Friday, October 4, 2013

Book Review: The Beginning of Everything

The Beginning of Everything

"Golden boy Ezra Faulkner believes everyone has a tragedy waiting for them—a single encounter after which everything that really matters will happen. His particular tragedy waited until he was primed to lose it all: in one spectacular night, a reckless driver shatters Ezra’s knee, his athletic career, and his social life.

No longer a front-runner for Homecoming King, Ezra finds himself at the table of misfits, where he encounters new girl Cassidy Thorpe. Cassidy is unlike anyone Ezra’s ever met, achingly effortless, fiercely intelligent, and determined to bring Ezra along on her endless adventures.

But as Ezra dives into his new studies, new friendships, and new love, he learns that some people, like books, are easy to misread. And now he must consider: if one’s singular tragedy has already hit and everything after it has mattered quite a bit, what happens when more misfortune strikes?

Robyn Schneider’s The Beginning of Everything is a lyrical, witty, and heart-wrenching novel about how difficult it is to play the part that people expect, and how new beginnings can stem from abrupt and tragic endings."

Author: Robyn Schneider
Year of Release: 2013
Publisher: Katherine Tegen
Genre: Contemporary, Realistic Fiction
Book Version: Hardback
Where did you get the book?: Library
Rating: 4 of 5 Stars

Warning: There are major spoilers in the last paragraph of this review

ReviewThe Beginning of Everything is quite a bit different from most books that I usually read. I am glad that I do not limit myself to books of certain genres. I would be missing out on very interesting stories.The Beginning of Everything really made me think about life in a different way than I ever have before. It had some very deep messages that could be interpreted any way the reader wants and I liked that about this novel.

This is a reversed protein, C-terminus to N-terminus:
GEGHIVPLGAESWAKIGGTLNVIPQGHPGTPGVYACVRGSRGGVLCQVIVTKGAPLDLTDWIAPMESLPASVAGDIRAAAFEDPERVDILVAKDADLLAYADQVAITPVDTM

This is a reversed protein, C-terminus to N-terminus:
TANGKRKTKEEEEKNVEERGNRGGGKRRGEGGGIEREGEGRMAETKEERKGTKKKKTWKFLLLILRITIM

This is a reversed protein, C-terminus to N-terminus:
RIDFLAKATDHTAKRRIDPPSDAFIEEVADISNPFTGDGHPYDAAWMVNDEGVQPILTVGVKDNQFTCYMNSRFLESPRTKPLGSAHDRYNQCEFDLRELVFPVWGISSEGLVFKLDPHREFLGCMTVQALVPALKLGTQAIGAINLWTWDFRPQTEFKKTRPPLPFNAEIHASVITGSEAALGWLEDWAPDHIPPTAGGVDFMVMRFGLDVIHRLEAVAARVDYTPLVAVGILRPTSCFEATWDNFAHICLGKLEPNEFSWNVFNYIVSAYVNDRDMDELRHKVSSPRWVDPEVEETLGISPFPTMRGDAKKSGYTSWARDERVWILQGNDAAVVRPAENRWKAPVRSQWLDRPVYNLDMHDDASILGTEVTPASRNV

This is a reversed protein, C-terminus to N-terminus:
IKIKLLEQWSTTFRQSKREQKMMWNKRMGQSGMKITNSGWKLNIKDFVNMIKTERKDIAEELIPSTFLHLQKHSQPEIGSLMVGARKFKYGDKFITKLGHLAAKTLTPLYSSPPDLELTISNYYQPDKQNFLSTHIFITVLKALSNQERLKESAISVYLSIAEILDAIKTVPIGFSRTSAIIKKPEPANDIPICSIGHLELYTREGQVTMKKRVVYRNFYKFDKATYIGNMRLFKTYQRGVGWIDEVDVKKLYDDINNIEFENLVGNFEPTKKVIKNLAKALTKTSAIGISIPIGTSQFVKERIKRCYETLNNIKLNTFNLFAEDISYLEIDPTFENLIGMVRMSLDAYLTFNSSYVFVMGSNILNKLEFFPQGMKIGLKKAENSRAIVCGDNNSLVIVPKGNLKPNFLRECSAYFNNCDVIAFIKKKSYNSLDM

Even though the book didn't really seem to have a main dilemma that most books have, I still enjoyed this book. The story and the way it was written reminded me of John Green's books, especially Looking For Alaska. It's kind of funny because I didn't even like Looking For Alaska, but I liked this book quite a bit. However, they were similar in a few ways which I won't go into for those who haven't read Looking For Alaska.

The characters and the story seemed very authentic and genuine, like I was reading about real people in high school. I felt as though Ezra was talking right to me. Schneider used words that any teenage guy would use when telling a story about a significant time in his life. I really liked that. I also liked Toby a lot. He was quite hilarious and I liked his relationship that he had with Ezra. I also liked Cassidy somewhat, but she seemed a bit mysterious and I didn't like some of the decisions she made. I still thought Ezra's relationship with her was cute, real, and authentic. It wasn't a perfect relationship the way many relationships are portrayed in books, and I liked that.

Overall, this story was quite good. I enjoyed it. I liked how the ending wasn't a happy or sad ending, but a realistic ending. I really, really liked that. It is very rare for high school relationships to last, but it seemed as though Ezra's relationship with Cassidy opened his eyes a bit and made him realize some things he hadn't before.


1 comment:

  1. Ok, I didn't read the last paragraph because of spoilers (thanks for the warning) but I'm glad you enjoyed the book. I've been on the fence a bit with this one (I don't read that many contemporary but I've been reading more and more lately) but I think I'll add this one to my TBR list. Great review! ~Pam


I love comments! Thanks for taking the time to comment. It means a lot. Just please do NOT post spoilers in them. Thanks!!

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